When Bede Kane, Luke Mannix, Connor Maxwell and Keegan Phipps, all 16, were given the directive of creating a non-profit, community orientated business they decided to examine the impact poverty within Upper Hutt.
After surveying students at Maoribank School, they discovered many were going to school without enough warm clothing and some were getting sick as a result.
The students, who named their business Warm 4 Winter, decided to make the subjects of their survey the first benefactors of their business.
The boys organised a mufti day at school and raised enough money to buy 100 beanies which they donated to the students at Maoribank.
Each of the 72 children on the school roll had received a beanie and they had plenty spare for new students.
Maoribank principal Karen Wellington said the beanies were much appreciated by the school and students.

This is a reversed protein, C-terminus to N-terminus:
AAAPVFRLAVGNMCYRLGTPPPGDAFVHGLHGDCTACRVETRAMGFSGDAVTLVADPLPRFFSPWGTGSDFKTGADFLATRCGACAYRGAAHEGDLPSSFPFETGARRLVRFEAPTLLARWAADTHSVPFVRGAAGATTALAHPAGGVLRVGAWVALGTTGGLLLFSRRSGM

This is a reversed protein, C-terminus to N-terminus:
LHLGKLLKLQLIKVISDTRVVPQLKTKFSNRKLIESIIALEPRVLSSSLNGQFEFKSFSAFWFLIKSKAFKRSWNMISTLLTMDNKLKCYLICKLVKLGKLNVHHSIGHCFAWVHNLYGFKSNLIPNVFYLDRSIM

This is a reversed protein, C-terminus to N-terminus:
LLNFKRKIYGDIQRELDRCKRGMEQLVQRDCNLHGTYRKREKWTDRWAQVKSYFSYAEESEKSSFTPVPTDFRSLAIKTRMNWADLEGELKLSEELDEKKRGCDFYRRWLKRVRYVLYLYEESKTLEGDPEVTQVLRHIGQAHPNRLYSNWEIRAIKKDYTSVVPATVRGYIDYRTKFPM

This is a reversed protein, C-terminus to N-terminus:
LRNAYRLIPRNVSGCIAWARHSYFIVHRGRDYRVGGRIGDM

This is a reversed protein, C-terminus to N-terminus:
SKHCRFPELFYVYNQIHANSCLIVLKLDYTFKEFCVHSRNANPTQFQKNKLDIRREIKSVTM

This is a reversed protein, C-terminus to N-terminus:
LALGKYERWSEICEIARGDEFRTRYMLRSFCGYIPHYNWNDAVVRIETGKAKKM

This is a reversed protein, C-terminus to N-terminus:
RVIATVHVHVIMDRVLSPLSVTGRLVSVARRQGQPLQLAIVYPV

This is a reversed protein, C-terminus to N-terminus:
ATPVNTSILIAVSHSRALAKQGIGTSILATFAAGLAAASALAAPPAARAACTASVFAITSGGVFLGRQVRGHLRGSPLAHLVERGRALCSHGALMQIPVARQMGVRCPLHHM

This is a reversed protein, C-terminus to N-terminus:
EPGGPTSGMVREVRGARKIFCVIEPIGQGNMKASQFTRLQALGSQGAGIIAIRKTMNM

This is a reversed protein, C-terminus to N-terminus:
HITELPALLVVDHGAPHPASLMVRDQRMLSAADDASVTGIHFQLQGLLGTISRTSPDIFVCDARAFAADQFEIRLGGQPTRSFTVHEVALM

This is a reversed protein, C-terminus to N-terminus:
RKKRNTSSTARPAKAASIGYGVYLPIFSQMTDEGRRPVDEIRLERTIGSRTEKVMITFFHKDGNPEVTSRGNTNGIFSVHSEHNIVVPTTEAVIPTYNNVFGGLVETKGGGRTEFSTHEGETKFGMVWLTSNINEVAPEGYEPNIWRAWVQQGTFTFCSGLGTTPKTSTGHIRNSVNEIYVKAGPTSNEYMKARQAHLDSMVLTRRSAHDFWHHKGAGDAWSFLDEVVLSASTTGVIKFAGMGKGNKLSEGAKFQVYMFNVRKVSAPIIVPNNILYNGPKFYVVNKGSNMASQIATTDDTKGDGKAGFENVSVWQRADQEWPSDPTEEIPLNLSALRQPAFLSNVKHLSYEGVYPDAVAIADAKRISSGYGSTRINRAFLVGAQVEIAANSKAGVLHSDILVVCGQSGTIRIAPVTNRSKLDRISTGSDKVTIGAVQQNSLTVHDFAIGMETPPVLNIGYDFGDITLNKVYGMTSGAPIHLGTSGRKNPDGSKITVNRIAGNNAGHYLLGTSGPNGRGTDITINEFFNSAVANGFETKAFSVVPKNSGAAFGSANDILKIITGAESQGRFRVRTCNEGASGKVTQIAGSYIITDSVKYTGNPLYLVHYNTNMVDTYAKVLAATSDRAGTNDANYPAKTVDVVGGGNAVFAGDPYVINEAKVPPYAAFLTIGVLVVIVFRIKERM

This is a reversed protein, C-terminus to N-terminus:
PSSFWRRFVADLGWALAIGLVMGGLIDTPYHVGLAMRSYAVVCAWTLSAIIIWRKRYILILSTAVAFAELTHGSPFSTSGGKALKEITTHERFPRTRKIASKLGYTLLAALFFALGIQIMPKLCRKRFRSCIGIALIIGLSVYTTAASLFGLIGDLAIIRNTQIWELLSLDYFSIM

"Some of our kids are in a situation where they are living in tough conditions. The kids just love the beanies, they're fantastic."
Warm 4 Winter was created as part of the Young Enterprises Scheme in which students set up and run their own businesses.
Group member Luke Mannix said the business studies course had taught them not just about running a business but to also think about how they could serve their community.
"It's a really good course. It gives students the opportunity to make a difference in the community. We are happy to be doing our bit to solve a local problem."
Wellington said it was great to see such a programme being run at college level.
"For young men, it's really refreshing. I think there has to be more [similar programmes] in the future."
Warm 4 Winter hope to offer more beanies to other members of the community in the future.
Article written by Matthew Tso, Stuff